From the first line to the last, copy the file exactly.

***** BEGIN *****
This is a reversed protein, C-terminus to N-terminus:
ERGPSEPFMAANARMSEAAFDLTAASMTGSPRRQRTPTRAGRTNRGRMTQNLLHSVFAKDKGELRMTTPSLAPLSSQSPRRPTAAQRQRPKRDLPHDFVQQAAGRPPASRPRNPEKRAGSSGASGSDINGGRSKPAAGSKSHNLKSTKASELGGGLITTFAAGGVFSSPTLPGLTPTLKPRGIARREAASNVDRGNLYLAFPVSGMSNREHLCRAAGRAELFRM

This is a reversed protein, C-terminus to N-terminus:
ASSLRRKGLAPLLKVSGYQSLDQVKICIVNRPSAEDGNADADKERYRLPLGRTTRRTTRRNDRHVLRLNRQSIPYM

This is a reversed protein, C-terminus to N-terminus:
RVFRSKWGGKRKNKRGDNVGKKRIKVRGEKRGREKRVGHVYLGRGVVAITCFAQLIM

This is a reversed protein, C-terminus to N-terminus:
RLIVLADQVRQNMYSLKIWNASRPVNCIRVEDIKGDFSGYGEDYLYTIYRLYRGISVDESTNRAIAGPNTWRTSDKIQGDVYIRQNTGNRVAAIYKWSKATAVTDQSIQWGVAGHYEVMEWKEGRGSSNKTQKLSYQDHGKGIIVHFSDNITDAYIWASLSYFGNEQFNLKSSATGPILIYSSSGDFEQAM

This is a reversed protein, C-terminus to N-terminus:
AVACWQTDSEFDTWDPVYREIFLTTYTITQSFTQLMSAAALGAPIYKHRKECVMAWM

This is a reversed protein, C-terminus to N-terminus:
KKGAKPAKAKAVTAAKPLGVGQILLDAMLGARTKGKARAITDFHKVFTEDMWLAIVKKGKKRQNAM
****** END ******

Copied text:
This is a reversed protein, C-terminus to N-terminus:
ERGPSEPFMAANARMSEAAFDLTAASMTGSPRRQRTPTRAGRTNRGRMTQNLLHSVFAKDKGELRMTTPSLAPLSSQSPRRPTAAQRQRPKRDLPHDFVQQAAGRPPASRPRNPEKRAGSSGASGSDINGGRSKPAAGSKSHNLKSTKASELGGGLITTFAAGGVFSSPTLPGLTPTLKPRGIARREAASNVDRGNLYLAFPVSGMSNREHLCRAAGRAELFRM

This is a reversed protein, C-terminus to N-terminus:
ASSLRRKGLAPLLKVSGYQSLDQVKICIVNRPSAEDGNADADKERYRLPLGRTTRRTTRRNDRHVLRLNRQSIPYM

This is a reversed protein, C-terminus to N-terminus:
RVFRSKWGGKRKNKRGDNVGKKRIKVRGEKRGREKRVGHVYLGRGVVAITCFAQLIM

This is a reversed protein, C-terminus to N-terminus:
RLIVLADQVRQNMYSLKIWNASRPVNCIRVEDIKGDFSGYGEDYLYTIYRLYRGISVDESTNRAIAGPNTWRTSDKIQGDVYIRQNTGNRVAAIYKWSKATAVTDQSIQWGVAGHYEVMEWKEGRGSSNKTQKLSYQDHGKGIIVHFSDNITDAYIWASLSYFGNEQFNLKSSATGPILIYSSSGDFEQAM

This is a reversed protein, C-terminus to N-terminus:
AVACWQTDSEFDTWDPVYREIFLTTYTITQSFTQLMSAAALGAPIYKHRKECVMAWM

This is a reversed protein, C-terminus to N-terminus:
KKGAKPAKAKAVTAAKPLGVGQILLDAMLGARTKGKARAITDFHKVFTEDMWLAIVKKGKKRQNAM